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Introducing the 2020 Accelerating Transition Data Report

A carefully constructed document that identifies the many ways that the clean energy sector has become dominated by Indigenous-centred leadership

By Indigenous Clean Energy

OTTAWA, ONJuly 8, 2020 – In her spellbinding book Braiding Sweetgrass, Robin Wall Kimmerer of the Potawatomi Nation writes of how her “braid of stories is woven from three strands: Indigenous ways of knowing, scientific knowledge, and the story of an Anishinabek scientist.”

In this same fashion, as Indigenous peoples play a more and more vital role in the development of clean energy projects in every province and territory of Canada, new stories are being woven. They are demonstrating how a unique Indigenous-centered approach can realize a braid of impacts with strands of cultural, economic, and environmental prominence.

Indigenous communities across Canada are a powerful force for change in the country’s transition to a clean energy future. Today, Indigenous Clean Energy (ICE) is pleased to share a ground-breaking report, Accelerating Transition, which offers a comprehensive look at Indigenous leadership in clean energy projects and enterprises across Canada.

‘Accelerating Transition’ highlights:

  1. An Indigenous Perspective on clean energy opportunities and action – embodying Indigenous inclusion, reflecting national reconciliation, and respect for Indigenous Lands, Treaties and Rights that must be fundamental principles of Canada today, and into the future.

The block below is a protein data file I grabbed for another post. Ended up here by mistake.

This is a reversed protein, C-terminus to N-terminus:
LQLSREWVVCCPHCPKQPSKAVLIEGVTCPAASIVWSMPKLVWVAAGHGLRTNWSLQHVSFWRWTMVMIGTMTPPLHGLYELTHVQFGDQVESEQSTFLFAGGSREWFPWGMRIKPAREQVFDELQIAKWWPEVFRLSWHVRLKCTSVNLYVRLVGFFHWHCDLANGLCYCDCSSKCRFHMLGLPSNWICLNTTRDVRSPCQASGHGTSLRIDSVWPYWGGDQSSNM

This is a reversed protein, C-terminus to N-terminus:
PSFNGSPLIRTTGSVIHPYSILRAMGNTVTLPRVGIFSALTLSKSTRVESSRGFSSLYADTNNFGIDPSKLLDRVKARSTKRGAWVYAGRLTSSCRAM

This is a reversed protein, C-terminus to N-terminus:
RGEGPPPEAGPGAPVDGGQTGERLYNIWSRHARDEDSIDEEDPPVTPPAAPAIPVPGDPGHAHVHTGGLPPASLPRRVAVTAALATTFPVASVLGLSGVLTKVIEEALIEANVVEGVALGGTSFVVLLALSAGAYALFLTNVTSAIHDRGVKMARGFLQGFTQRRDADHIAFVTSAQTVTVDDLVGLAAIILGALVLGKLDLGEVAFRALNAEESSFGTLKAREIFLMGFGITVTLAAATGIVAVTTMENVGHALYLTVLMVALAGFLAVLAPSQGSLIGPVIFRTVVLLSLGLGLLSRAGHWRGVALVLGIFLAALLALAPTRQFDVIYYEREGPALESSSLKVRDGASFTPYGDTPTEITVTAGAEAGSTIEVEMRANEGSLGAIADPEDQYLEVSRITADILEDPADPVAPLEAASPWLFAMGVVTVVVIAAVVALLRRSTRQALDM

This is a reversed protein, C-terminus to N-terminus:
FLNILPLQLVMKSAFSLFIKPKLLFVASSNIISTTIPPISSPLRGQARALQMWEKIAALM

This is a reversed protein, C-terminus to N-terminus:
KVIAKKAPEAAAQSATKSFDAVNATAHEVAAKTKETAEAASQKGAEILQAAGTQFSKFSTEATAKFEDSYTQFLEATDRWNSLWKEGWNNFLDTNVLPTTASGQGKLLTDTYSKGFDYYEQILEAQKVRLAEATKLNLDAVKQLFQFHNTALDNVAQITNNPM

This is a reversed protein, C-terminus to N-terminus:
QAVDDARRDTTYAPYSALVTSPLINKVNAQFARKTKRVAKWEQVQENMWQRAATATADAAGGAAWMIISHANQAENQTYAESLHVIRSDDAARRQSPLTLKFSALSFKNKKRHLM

2. National Data on the scale, jurisdiction and energy sources of renewable energy projects with Indigenous leadership and partnership, in large measure with electricity sector companies, energy corporations and financial firms, and through innovative provincial/territorial policy, and federal support,
  3. Indigenous Clean Energy Trendlines including action on energy efficiency in Indigenous communities in every region of the country, as well as Indigenous engagement with the rapidly emerging potential of Advanced Energy Systems, and the need to investment in Green Energy Infrastructure as a ‘core element’ of a post-Covid economic recovery for the country,
  4. Sustainable Impacts of Indigenous clean energy including metrics tracking investment, employment and earnings garnered through active and substantive Indigenous clean energy participation, and a
  5. Forward Look of what’s ahead as energy transition accelerates – profiling First Nations, Métis, and Inuit clean energy leadership and the vital importance of capacity-building, collaboration and partnerships, including the role of young Indigenous people. 

The numbers presented in this survey are truly staggering. Apart from crown and private utilities, Indigenous communities and enterprises are the largest single owner of clean energy assets. It would be fair to describe Indigenous people as the country’s strongest clean energy community, and Indigenous Clean Energy (ICE) as Canada’s National Partnership Hub advancing First Nation, Métis, and Inuit clean energy projects.

We at ICE, believe the evidence is definitive – Indigenous leadership is essential to the realization of the Sustainable Development Goals (SDGs) in Canada, and our country’s economic development, clean energy future, and reconciliation with Indigenous peoples.

Click here to read the report now


About ICE

Indigenous Clean Energy Social Enterprise (ICE) is an independent, Indigenous-governed, non-profit organization. ICE is the national hub advancing Indigenous and broader sustainable prosperity by supporting First Nation, Métis, and Inuit clean energy participation in every region of Canada.